The main attraction at Saint John was the curiously named, ‘Reversing Falls‘. A local volunteer guide told us that this natural wonder lay some 3.5 kilometres walk from the cruise terminal. What he failed to volunteer was that the path was impeded – several kilometres into the journey – by an imposing chained fence and some mean looking workmen in hard hats. After consultation with a local on his morning walk, we took a detour up the hill, under the highway overpass and through a sad looking Holiday Inn, before following a barren road back down the hill towards our original path.

It must be admitted that the landscape was uninspiring. The volunteer guide had described the walk as ‘very nice‘. We are compelled to disagree. For the most part, we were traversing land put to semi-industrial use and the pillars of the highway overpass seemed to be our constant companions.

Worst still, by the time we trudged up an incline and looked down to the so-called ‘Reversing Falls‘, we were overcome by the opposite emotion to profound wonderment. The view of the water below was certainly pleasant, but hard to get excited about.

Evidently, had we looked more closely, we may have observed that the waters were moving in a whirlpool motion, but that was difficult to see from our vantage point. And so we trudged back to our ship, this time ignoring the mean looking workmen – and their hard hats – and following the shorter, original, path.

Next on our sleepy-town walking tour was Bar Harbor in the State of Maine. As already reported, this presented the leaf peepers with their best opportunity to indulge their passion for peeping. Huckleberry B and I took a long walk along along the coast. Our ambition was to see Arcadia National Park, although this would have involved ‘break and enter‘ given that the Park was federally funded and the shut down was still in effect.

We soon realized that the Park was a lot further away than it appeared on the map; so we revised our plans and  decided to continue our walk along the coast and come back through a promising sounding route along the ‘Park Loop Road‘. Unfortunately, our path home proved elusive. Despite my constant assurances that it must be just around the next bend, the Park Loop Road failed to materialize, so we decided to turn back and retrace our steps. Doubtless when that decision was made the elusive road probably was around the very next bend. Oh well.

After Boston – about which I shall report below – we visited Newport, Rhode Island. Of all our walks, this was the most memorable.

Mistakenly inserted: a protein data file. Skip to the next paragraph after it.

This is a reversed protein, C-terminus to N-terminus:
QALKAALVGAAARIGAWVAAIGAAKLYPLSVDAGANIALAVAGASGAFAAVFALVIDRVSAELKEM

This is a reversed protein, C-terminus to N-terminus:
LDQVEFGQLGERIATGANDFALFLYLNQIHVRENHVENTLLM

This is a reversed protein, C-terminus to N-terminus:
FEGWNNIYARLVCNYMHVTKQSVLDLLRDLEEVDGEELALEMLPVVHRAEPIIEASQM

At the outset, I had to smile when I saw that the main street was named ‘Americas Cup Avenue’. Having just celebrated the 30th anniversary of Australia’s triumph in September 1983 – when Australia II ended the longest reign in sporting history – I had no difficulty conjuring up names like Lexcen, Bertrand and Bondie as I walked through Newport. It was a wonderful time in Australia when we won the Americas Cup. I even had a friend who tried to cultivate a new nickname: ‘Wing Keeled Neil’!

The highlight of our visit to Newport, however, was embarking upon the famed Cliff Walk. Lined with majestic  mansions overlooking the Atlantic Ocean, the Cliff Walk was a very enjoyable experience. It’s daunting contemplating the kind of wealth required to construct the mansions we saw, particularly given the realization that these were only summer homes! Immense sums of money had been spent to construct massive homes which might be used for several months of the year at best. Oh to dream!

In any event, I am glad we walked for two or three hours each day because if I am suffering from any genuine phobia it is facing a set a bathroom scales, given the quantity of food I have consumed on this trip. It may be just as well that we have also suffered from OWD (or Obsessive Walking Disorder)!

Birthday Balloons in Boston

We returned to Boston – now onboard the Caribbean Princess – on my birthday.

Our plan was simple, head to the North End, return to ‘The Daily Catch’ and chow down. Before leaving the ship, however, Huck B sent a message to our new friend, Gary, to see whether he was available to join us. Remarkably, despite it being a work day and notwithstanding the late notice, he readily agreed.

I was sorry to see that Gino was not on duty at ‘The Catch‘ and the percussion was quieter than  when we visited the week before. But the food was still exceptional. I selected linguini with shrimp and red sauce (the other option being white) and Huckleberry chose some black pasta. Once again we were served more food than we could eat, but I valiantly kept chewing and succeeded in leaving an empty saucepan in front of me. Huck B was more circumspect (and sensible). Oh man, I enjoyed that meal!